If you’re a follower of my work, you’ll know that one of my favorite Maria Montessori quotes, which I regularly like to share with clients of my coaching practice, is that she famously described the hands as “the tools of intelligence.”
It should come as no surprise then, that activities as simple as opening and closing bottles would be encouraged among our children. Any size bottles with varying screw caps and lids will work, perhaps even an empty spice jar will do the trick.
This simple task requires your child’s eye-hand coordination, a refinement of fine motor skills and a strengthening of dexterity. It asks all ten fingers to work together to achieve the end result. Best of all, it develops your child’s pincer grip, which is an essential and preliminary component of knowing how to hold a writing utensil, such as a pen or pencil. Imagine the head start it can give them once they start putting pen to paper!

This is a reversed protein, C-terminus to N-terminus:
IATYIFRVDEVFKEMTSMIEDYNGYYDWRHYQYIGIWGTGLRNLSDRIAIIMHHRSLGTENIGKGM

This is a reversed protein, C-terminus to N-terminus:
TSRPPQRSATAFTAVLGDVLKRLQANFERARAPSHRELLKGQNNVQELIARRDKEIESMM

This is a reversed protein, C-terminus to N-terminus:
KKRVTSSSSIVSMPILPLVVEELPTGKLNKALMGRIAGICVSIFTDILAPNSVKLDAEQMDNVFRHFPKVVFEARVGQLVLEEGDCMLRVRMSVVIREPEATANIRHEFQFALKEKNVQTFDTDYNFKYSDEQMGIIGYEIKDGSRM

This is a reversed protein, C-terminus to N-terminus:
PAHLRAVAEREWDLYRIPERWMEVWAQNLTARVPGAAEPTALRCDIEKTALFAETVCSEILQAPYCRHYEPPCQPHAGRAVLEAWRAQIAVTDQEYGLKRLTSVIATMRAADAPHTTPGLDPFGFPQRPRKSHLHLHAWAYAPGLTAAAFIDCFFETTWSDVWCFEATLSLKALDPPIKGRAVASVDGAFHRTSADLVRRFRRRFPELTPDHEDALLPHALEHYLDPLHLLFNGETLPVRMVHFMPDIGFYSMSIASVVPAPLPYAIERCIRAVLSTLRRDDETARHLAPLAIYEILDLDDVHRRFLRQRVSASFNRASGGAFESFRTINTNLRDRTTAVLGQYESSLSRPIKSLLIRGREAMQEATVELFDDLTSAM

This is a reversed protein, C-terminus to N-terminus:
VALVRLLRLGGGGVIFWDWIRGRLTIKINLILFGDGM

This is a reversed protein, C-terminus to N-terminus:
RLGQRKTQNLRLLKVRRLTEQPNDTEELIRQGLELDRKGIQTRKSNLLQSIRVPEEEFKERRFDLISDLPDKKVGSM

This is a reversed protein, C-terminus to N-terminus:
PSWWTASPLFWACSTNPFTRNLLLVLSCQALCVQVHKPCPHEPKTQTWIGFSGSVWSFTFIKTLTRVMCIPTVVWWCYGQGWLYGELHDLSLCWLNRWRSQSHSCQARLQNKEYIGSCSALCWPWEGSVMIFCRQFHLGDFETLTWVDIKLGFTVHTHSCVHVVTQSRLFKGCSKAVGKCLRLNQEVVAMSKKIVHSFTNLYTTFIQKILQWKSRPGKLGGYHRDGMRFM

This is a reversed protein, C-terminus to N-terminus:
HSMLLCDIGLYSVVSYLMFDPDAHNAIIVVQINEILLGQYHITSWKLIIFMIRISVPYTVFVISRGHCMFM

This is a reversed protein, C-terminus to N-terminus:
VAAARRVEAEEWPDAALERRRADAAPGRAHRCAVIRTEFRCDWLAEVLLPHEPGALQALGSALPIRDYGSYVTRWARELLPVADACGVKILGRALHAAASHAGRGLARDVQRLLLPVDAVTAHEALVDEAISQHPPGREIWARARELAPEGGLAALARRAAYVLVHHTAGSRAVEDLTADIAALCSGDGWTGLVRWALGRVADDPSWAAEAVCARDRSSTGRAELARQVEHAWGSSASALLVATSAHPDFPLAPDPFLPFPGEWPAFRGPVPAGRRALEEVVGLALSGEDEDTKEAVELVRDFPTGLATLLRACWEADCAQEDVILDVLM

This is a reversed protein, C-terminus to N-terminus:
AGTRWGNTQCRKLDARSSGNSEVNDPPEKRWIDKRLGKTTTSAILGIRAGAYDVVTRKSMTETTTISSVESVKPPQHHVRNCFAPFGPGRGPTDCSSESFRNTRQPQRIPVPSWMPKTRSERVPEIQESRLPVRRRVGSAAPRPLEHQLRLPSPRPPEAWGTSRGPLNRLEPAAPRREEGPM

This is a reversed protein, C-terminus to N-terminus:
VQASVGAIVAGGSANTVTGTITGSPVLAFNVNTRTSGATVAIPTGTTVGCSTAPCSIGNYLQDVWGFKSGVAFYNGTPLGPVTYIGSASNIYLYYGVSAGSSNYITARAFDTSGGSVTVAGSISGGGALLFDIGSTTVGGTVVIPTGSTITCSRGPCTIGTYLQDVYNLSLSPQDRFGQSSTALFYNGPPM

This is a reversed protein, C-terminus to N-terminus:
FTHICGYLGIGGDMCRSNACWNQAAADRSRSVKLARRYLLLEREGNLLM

The key here is to make these open-and-closeable objects available to your child and allow them to explore at their own pace. Ideally, you can provide them with bottles that don’t have any labels, as this adds an unnecessary distraction to the task. If there are multiple bottles with varying tops, however, they’ll have the added challenge of using visual discrimination to correctly match the items, which is also beneficial to their development.
I like this activity for a child as young as 20 months, but this is a good one all the way up to a 2.5-year-old and is a wonderful way to stimulate their independence. As a friendly reminder, never show a child how to open a medicine bottle!
For more tips on how to introduce Montessori activities, read The Nine Key Points to Sharing a New Activity with Your Child.
P.S. Would you like more support and guidance setting-up your Montessori home? If, yes then go ahead and schedule a ‘Discovery Session’ with me. It’s free and you’ll know if we are a good fit. 😉